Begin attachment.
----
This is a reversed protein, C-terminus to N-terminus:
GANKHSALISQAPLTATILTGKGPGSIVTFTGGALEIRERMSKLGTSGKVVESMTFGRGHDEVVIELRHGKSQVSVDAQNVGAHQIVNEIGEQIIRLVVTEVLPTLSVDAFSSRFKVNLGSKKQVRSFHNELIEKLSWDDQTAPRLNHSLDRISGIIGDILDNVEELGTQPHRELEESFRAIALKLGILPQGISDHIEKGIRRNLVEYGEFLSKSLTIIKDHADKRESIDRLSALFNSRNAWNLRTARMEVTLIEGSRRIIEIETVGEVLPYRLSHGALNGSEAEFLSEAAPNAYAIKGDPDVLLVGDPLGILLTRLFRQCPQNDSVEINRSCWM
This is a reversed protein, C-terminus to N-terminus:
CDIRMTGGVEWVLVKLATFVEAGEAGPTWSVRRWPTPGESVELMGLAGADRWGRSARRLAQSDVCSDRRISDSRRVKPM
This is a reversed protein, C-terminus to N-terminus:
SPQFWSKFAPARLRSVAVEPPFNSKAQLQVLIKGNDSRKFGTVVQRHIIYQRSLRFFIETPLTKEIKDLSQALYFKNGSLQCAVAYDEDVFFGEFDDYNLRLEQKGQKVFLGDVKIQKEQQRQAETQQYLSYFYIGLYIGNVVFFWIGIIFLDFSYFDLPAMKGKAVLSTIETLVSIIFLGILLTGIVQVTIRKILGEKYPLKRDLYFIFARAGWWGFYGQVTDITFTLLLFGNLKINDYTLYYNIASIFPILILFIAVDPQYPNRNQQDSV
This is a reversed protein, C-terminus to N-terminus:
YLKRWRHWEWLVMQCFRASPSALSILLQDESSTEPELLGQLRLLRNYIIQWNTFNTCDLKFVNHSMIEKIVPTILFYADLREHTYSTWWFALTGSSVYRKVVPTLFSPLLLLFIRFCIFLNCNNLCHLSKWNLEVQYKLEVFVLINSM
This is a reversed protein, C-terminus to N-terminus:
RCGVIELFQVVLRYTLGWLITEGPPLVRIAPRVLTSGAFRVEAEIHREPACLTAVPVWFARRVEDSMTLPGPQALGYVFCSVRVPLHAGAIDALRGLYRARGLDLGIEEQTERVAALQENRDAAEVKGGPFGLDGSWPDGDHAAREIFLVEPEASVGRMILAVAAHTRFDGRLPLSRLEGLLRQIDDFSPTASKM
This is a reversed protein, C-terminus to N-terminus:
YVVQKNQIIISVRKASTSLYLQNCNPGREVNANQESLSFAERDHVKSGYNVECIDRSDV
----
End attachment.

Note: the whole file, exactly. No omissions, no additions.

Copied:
This is a reversed protein, C-terminus to N-terminus:
GANKHSALISQAPLTATILTGKGPGSIVTFTGGALEIRERMSKLGTSGKVVESMTFGRGHDEVVIELRHGKSQVSVDAQNVGAHQIVNEIGEQIIRLVVTEVLPTLSVDAFSSRFKVNLGSKKQVRSFHNELIEKLSWDDQTAPRLNHSLDRISGIIGDILDNVEELGTQPHRELEESFRAIALKLGILPQGISDHIEKGIRRNLVEYGEFLSKSLTIIKDHADKRESIDRLSALFNSRNAWNLRTARMEVTLIEGSRRIIEIETVGEVLPYRLSHGALNGSEAEFLSEAAPNAYAIKGDPDVLLVGDPLGILLTRLFRQCPQNDSVEINRSCWM
This is a reversed protein, C-terminus to N-terminus:
CDIRMTGGVEWVLVKLATFVEAGEAGPTWSVRRWPTPGESVELMGLAGADRWGRSARRLAQSDVCSDRRISDSRRVKPM
This is a reversed protein, C-terminus to N-terminus:
SPQFWSKFAPARLRSVAVEPPFNSKAQLQVLIKGNDSRKFGTVVQRHIIYQRSLRFFIETPLTKEIKDLSQALYFKNGSLQCAVAYDEDVFFGEFDDYNLRLEQKGQKVFLGDVKIQKEQQRQAETQQYLSYFYIGLYIGNVVFFWIGIIFLDFSYFDLPAMKGKAVLSTIETLVSIIFLGILLTGIVQVTIRKILGEKYPLKRDLYFIFARAGWWGFYGQVTDITFTLLLFGNLKINDYTLYYNIASIFPILILFIAVDPQYPNRNQQDSV
This is a reversed protein, C-terminus to N-terminus:
YLKRWRHWEWLVMQCFRASPSALSILLQDESSTEPELLGQLRLLRNYIIQWNTFNTCDLKFVNHSMIEKIVPTILFYADLREHTYSTWWFALTGSSVYRKVVPTLFSPLLLLFIRFCIFLNCNNLCHLSKWNLEVQYKLEVFVLINSM
This is a reversed protein, C-terminus to N-terminus:
RCGVIELFQVVLRYTLGWLITEGPPLVRIAPRVLTSGAFRVEAEIHREPACLTAVPVWFARRVEDSMTLPGPQALGYVFCSVRVPLHAGAIDALRGLYRARGLDLGIEEQTERVAALQENRDAAEVKGGPFGLDGSWPDGDHAAREIFLVEPEASVGRMILAVAAHTRFDGRLPLSRLEGLLRQIDDFSPTASKM
This is a reversed protein, C-terminus to N-terminus:
YVVQKNQIIISVRKASTSLYLQNCNPGREVNANQESLSFAERDHVKSGYNVECIDRSDV